ALARA

ALARA: the golden rule in radiation protection

In preventing occupational hazards, radiation protection is the field in which the precautionary principle of ALARA (As Low As Reasonably Achievable) was first applied. It is one of the basic principles of protection against ionizing radiation. This precautionary, optimising principle means assessing and weighing up different options while taking into account sanitary, technical and economic dimensions.

For 40 years, acceptance and implementation of the ALARA principle have changed greatly in Europe, with close involvement of the European Commission. In 1991, this resulted in a European ALARA network being set up.

A codified principle in France

According to article L-1333-1 of the French Public Health Code, “people’s exposure to radiation […] should be kept as low as reasonably achievable given the state of techniques and economic and social factors, and, if need be, the medical purpose to be fulfilled”.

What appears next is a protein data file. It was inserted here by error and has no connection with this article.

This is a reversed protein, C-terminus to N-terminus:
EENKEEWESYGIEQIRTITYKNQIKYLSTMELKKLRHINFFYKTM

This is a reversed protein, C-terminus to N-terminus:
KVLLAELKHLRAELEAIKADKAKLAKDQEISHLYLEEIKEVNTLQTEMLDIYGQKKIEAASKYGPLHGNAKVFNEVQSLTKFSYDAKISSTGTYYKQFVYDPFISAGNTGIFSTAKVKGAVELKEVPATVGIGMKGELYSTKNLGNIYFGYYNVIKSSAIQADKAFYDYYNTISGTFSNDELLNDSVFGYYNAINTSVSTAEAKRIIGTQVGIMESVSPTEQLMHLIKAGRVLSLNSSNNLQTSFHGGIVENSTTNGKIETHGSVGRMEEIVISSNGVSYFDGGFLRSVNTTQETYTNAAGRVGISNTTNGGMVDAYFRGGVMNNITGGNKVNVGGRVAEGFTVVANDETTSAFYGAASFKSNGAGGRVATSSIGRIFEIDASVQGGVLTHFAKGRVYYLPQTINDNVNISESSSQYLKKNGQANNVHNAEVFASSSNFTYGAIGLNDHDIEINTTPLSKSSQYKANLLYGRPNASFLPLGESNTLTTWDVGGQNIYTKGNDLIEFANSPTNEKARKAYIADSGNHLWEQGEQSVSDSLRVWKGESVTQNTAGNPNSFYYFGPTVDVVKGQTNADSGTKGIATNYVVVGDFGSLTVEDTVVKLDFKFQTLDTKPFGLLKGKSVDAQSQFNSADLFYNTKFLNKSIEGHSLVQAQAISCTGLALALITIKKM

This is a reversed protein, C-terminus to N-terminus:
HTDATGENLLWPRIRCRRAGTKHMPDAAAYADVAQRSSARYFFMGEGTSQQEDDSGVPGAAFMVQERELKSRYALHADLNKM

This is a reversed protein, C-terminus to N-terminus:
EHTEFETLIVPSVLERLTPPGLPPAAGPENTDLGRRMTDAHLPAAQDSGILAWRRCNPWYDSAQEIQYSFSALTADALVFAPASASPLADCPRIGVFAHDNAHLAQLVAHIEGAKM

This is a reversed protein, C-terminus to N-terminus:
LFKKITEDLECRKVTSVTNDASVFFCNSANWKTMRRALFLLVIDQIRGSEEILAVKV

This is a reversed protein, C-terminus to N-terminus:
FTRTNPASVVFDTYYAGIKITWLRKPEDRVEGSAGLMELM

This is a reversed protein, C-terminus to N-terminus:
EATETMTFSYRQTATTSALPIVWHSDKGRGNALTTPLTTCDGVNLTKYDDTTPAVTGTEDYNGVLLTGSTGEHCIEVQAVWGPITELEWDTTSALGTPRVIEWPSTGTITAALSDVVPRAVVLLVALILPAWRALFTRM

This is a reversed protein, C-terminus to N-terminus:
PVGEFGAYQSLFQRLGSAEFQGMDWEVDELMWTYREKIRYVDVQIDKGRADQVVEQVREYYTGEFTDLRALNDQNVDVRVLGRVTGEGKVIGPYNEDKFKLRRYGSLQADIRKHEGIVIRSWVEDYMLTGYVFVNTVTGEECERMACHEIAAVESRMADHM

To apply this principle, “procedures and operations that help to maintain radiation amounts at the level that is as low as reasonably possible are implemented when choosing the equipment, when performing the action and when assessing the amounts of radiation”, according to article R. 1333-59 of the French Public Health Code.

Responsible approach

This principle having been established, it governs the workers concerned, compelling them to strictly respect the rules and rigorously monitor exposure to radiation with the aim of reducing it to the strict minimum required.

This approach, which follows highly codified rules, is required of all workers operating in nuclear facilities, as well as medical organisations, especially departments in nuclear medicine and interventional neurology, cardiology and radiology. The result is a practice full of markers to always remember!

ALARA

The Four Reflexes to Adopt, by Fady El-Haber, Doctor of Science and Accredited Official in Radiation Protection at Lemer Pax:

  1. Justify entry into a radiation zone
  2. Check that collective protective equipment (CPE) is present if need be and that personal protective equipment (PPI) is worn
  3. Introduce a prevention plan
  4. Carry out a detailed investigation of the workstation to determine the radiation type and amounts that could affect the operator and ensure that regulations are respected